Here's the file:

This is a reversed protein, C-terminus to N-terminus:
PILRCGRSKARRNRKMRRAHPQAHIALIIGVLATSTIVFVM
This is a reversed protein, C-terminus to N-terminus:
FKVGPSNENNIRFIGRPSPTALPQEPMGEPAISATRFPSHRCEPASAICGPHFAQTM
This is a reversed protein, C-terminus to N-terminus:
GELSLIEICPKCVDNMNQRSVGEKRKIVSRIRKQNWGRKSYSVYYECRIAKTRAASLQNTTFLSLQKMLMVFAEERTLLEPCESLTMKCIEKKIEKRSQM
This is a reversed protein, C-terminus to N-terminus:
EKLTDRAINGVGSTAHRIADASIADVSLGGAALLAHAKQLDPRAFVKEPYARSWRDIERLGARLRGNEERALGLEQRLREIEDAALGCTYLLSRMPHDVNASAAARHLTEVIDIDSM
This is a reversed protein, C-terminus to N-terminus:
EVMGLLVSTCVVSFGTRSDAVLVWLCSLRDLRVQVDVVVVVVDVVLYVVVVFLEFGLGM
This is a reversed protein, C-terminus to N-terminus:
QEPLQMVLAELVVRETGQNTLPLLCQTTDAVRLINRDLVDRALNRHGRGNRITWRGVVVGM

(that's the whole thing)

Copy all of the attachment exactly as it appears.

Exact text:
This is a reversed protein, C-terminus to N-terminus:
PILRCGRSKARRNRKMRRAHPQAHIALIIGVLATSTIVFVM
This is a reversed protein, C-terminus to N-terminus:
FKVGPSNENNIRFIGRPSPTALPQEPMGEPAISATRFPSHRCEPASAICGPHFAQTM
This is a reversed protein, C-terminus to N-terminus:
GELSLIEICPKCVDNMNQRSVGEKRKIVSRIRKQNWGRKSYSVYYECRIAKTRAASLQNTTFLSLQKMLMVFAEERTLLEPCESLTMKCIEKKIEKRSQM
This is a reversed protein, C-terminus to N-terminus:
EKLTDRAINGVGSTAHRIADASIADVSLGGAALLAHAKQLDPRAFVKEPYARSWRDIERLGARLRGNEERALGLEQRLREIEDAALGCTYLLSRMPHDVNASAAARHLTEVIDIDSM
This is a reversed protein, C-terminus to N-terminus:
EVMGLLVSTCVVSFGTRSDAVLVWLCSLRDLRVQVDVVVVVVDVVLYVVVVFLEFGLGM
This is a reversed protein, C-terminus to N-terminus:
QEPLQMVLAELVVRETGQNTLPLLCQTTDAVRLINRDLVDRALNRHGRGNRITWRGVVVGM